An Internet Protocol address (IP address) is a numerical label assigned to each device connected to a computer network that uses the Internet Protocol for communication. An IP address serves two principal functions: host or network interface identification and location addressing.
Internet Protocol version 4 (IPv4) defines an IP address as a 32-bit number. However, because of the growth of the Internet and the depletion of available IPv4 addresses, a new version of IP (IPv6), using 128 bits for the IP address, was developed in 1995, and standardized as RFC 2460 in 1998. IPv6 deployment has been ongoing since the mid-2000s.
IP addresses are usually written and displayed as 172.16.254.1 in IPv4, and 2001:db8:0:1234:0:567:8:1 in IPv6.
Two versions of the Internet Protocol are in common use in the Internet today. The original version of the Internet Protocol for use in the Internet is Internet Protocol version 4 (IPv4), first deployed in 1983.
IPv6 technology was in various testing stages until the mid-2000s, when commercial production deployment commenced.
An IPv4 address has a size of 32 bits, which limits the address space to 4294967296 (232) addresses. Of this number, some addresses are reserved for special purposes such as private networks (~18 million addresses) and multicast addressing (~270 million addresses).
IPv4 addresses are usually represented in dot-decimal notation, consisting of four decimal numbers, each ranging from 0 to 255, separated by dots, e.g., 188.8.131.521. Each part represents a group of 8 bits (an octet) of the address. In some cases of technical writing, IPv4 addresses may be presented in various hexadecimal, octal, or binary representations.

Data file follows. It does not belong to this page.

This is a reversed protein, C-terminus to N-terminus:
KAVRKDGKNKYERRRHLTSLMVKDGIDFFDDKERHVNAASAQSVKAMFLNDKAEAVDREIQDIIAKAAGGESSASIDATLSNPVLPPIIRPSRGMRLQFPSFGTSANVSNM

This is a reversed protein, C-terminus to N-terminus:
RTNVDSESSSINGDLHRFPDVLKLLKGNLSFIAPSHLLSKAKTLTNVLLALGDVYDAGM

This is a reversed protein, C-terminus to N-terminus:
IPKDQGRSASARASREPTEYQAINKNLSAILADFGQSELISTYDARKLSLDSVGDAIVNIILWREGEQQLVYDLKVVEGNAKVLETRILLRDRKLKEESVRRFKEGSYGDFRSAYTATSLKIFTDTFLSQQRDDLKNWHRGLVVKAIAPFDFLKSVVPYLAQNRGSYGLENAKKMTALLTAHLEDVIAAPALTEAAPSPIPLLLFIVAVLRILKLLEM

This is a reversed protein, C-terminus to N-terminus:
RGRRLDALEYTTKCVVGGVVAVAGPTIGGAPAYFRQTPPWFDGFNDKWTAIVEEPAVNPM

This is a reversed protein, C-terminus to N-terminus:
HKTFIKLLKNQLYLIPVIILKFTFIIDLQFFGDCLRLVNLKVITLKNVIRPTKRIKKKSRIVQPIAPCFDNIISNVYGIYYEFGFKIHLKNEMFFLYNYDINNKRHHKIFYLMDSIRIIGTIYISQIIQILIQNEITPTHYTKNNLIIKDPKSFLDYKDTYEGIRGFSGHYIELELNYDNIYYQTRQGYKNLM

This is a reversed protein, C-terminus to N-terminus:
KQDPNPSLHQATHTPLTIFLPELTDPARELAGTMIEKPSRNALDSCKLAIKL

In IPv6, the address size was increased from 32 bits in IPv4 to 128 bits or 16 octets, thus providing up to 2128 (approximately 3.403×1038) addresses. This is deemed sufficient for the foreseeable future. All modern desktop and enterprise server operating systems include native support for the IPv6 protocol, but it is not yet widely deployed in other devices, such as residential networking routers, voice over IP (VoIP) and multimedia equipment, and network peripherals.
IP address assignment
IP addresses are assigned to a host either dynamically at the time of booting, or permanently by fixed configuration of the host hardware or software. Persistent configuration is also known as using a static IP address. In contrast, when a computer’s IP address is assigned newly each time it restarts, this is known as using a dynamic IP address.
The configuration of a static IP address depends in detail on the software or hardware installed in the computer. Computers used for the network infrastructure, such as routers and mail servers, are typically configured with static addressing, Static addresses are also sometimes convenient for locating servers inside an enterprise.
Some Extra Points
127.0.0.1 Is A Local Host IP Address. We can access this IP by enabling the IIS Service from the Windows Control panel Or By Installing Some Third Party Applications. (Like : Xampp Or Wamp Server).
192.168.xxxx.xxxx is a Local IP Of Any Computer. It Is Changing In Every Computer But the Prefix 192.168 is Same in every computer.
We can Run Offline Sites By Using The 127.0.0.1 IP on our PC. We can also add some new IP’s Like 127.0.0.2, 127.0.0.69, 127.0.xxxx.xxxx etc… and all the IP’s With 127.0.x.x are only run on Offline Mode.
|Class A||184.108.40.206 to
|Supports 16 million hosts on each of 127 networks.|
|Class B||220.127.116.11 to
|Supports 65,000 hosts on each of 16,000 networks.|
|Class C||18.104.22.168 to
|Supports 254 hosts on each of 2 million networks.|
|Class D||22.214.171.124 to
|Reserved for multicast groups.|
|Class E||240.0.0.0 to
|Reserved for future use, or Research and Development Purposes.|